Playing pandu with our cricket in the nation’s name
Those were some really rough and bouncy overs. Reminded one of the heady days of West Indian speedsters when even the world’s best batsmen were ready to duck for cover. That, of course, was in the era before helmets and most other protective gear were donned by batsmen stepping onto the field dressed like the legendary knights of King Arthur when the age of chivalry was still alive.
But cricket today has advanced so much that only seasoned cricketers like Angelo Mathews worry about helmets and ICC rules when every second counts or you are “timed out” and evicted from the field by some highly-paid cricketers or other hangers-on put out to grass and now seated behind electronic equipment.
Today multiple bank accounts and accumulated assets serve a far more useful protective purpose than all the gear worn by those actually on the playing field trying to protect their wickets not to mention their battered bodies.
O tempora, o mores, as they used to say. How times have changed! In this day and age, cricket is played from corporate boxes where those fattened by more dollars and less sense dictate the game with a gin and tonic in one hand and a couple of canapḗs in the other as they watch the flannelled fools chase red, white and pink balls.
This week, a joint parliamentary team battered a besieged Sri Lanka Cricket (SLC) outfit from both ends on an unpredictable pitch. That is not to say that some of the government bowlers did not help the batting and battered side with a few loose balls, wides and dropped catches.
There was an old saying—now very much is disuse—that the battle of Waterloo was won on the playing fields of Eton. If those who unanimously passed a resolution last Thursday not-so-politely asking that the seeming witches broth called Sri Lanka Cricket, pour itself into the nearest drain and cleanse itself of its sins, believe the battle of Maitland Place has been won on the baying fields of Diyawanna Oya, that would be somewhat premature.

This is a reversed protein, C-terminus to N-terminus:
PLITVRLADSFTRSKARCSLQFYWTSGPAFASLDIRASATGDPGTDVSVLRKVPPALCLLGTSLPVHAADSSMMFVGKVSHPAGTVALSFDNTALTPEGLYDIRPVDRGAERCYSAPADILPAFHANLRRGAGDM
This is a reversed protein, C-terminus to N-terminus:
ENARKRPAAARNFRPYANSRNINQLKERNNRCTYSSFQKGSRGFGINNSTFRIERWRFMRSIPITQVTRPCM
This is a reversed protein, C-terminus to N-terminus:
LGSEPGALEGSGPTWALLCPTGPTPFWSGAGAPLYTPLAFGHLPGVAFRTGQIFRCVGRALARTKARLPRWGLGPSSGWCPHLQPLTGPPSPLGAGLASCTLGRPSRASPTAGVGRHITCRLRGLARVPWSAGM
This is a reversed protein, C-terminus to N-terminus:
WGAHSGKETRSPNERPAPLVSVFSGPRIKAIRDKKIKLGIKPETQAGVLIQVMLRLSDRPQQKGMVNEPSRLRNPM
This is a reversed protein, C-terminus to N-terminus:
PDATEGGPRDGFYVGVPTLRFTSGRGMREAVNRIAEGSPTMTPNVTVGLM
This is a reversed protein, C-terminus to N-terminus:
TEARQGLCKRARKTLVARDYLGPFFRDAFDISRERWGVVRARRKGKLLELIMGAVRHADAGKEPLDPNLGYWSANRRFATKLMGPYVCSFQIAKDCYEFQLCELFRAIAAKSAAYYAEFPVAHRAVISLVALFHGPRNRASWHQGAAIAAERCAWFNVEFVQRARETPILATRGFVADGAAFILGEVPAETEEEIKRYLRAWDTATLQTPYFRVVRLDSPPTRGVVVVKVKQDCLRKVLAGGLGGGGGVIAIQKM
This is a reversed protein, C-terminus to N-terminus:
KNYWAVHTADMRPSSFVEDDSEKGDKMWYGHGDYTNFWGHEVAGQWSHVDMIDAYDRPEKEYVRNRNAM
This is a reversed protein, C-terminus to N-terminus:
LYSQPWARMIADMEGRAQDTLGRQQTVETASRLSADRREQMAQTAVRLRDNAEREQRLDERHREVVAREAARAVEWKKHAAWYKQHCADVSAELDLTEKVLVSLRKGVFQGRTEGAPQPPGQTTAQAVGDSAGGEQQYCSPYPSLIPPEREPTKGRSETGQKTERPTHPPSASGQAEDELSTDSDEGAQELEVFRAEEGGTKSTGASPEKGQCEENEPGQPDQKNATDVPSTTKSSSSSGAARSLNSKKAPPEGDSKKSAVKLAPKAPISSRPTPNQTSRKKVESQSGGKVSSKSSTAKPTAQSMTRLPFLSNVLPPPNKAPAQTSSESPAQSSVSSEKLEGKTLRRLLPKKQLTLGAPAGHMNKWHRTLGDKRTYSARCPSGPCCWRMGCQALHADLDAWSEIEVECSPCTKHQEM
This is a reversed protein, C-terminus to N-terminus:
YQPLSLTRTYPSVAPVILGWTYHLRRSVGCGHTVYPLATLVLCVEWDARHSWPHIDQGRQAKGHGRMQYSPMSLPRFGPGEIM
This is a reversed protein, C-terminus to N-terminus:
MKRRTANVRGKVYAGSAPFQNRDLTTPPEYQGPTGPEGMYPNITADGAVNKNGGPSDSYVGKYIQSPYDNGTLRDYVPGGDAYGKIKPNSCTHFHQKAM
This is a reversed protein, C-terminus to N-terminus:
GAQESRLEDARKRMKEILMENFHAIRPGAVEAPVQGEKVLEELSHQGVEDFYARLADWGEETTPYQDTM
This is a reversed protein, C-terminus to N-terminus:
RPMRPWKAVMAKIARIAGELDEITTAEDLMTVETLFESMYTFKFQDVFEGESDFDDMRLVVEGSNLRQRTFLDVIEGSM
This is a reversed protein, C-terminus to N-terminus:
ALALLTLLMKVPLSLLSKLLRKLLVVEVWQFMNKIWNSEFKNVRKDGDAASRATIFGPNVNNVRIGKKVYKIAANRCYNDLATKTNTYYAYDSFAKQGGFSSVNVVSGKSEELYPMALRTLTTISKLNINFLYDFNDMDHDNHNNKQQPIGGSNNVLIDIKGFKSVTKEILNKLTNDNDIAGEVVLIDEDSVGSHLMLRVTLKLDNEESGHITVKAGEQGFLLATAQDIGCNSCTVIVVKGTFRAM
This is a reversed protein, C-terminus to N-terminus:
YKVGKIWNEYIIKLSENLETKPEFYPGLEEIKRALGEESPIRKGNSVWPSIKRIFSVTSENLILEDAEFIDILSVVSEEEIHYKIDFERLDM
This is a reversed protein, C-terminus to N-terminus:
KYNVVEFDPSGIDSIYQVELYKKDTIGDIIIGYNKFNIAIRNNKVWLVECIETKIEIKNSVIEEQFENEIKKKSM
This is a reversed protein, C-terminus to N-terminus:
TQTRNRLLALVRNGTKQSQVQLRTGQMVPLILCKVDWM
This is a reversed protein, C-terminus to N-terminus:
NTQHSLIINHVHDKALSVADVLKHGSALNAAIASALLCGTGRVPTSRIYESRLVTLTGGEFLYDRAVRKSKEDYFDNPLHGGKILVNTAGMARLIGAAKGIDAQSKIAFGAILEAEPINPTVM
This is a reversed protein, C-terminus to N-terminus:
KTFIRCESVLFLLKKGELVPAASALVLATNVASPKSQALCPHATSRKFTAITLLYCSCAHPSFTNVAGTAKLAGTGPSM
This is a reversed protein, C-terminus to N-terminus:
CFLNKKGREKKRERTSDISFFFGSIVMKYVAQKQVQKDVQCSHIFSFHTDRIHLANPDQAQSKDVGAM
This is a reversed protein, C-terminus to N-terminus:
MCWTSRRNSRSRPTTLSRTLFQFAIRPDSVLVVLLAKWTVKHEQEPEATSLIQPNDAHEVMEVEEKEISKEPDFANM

Despite Thursday’s talkathon that skinned those who administer Sri Lanka Cricket with accusations of wrongdoing, corruption, taking two payments for the same job, and lavishly spending what in essence was the nation’s wealth, the Diyawanna Oya side appeared to forget something vital.
There are on-field umpires, third umpires, fourth and fifth umpires lodged in their palaces in New Delhi or wherever, and others in Dubai who will not say bye-bye to their kindred spirits with first and business class air tickets tucked into their jacket pockets to distribute.
Though the Auditor General and COPE, (to some extent) exposing what cricket aficionados might well call the nefarious doings of the Maitland Place cricket cabinet which far exceeds the country’s cabinet in numbers and arguably in grey matter, it is the Big Brother in India and probably those in Dubai who are playing their own game of pandu.
That, of course, is not to mention that Sports Minister Roshan Ranasinghe did name some names including one or two under a judicial wig if such outdated headgear is still worn in our tropical country.
Though Justice Minister Wijeyadasa Rajapakshe did try to soften the blow and the Speaker also tried to apologise, forgetting that not too long ago he too took a dig at the judiciary.
There was also Power and Energy Minister Kanchana Wijesekera entering the fray and warning of the dire consequences if the ICC intervened. It might have been far, far more useful to the multitude if Minister Wijesekera helped the struggling millions by lowering the shocking electricity rates.
He could also help by ensuring that politicians including those from his own side and others in big business who have been dodging their electricity bills pay them and leave others more competent to deal with the ICC issue if and when it surfaces.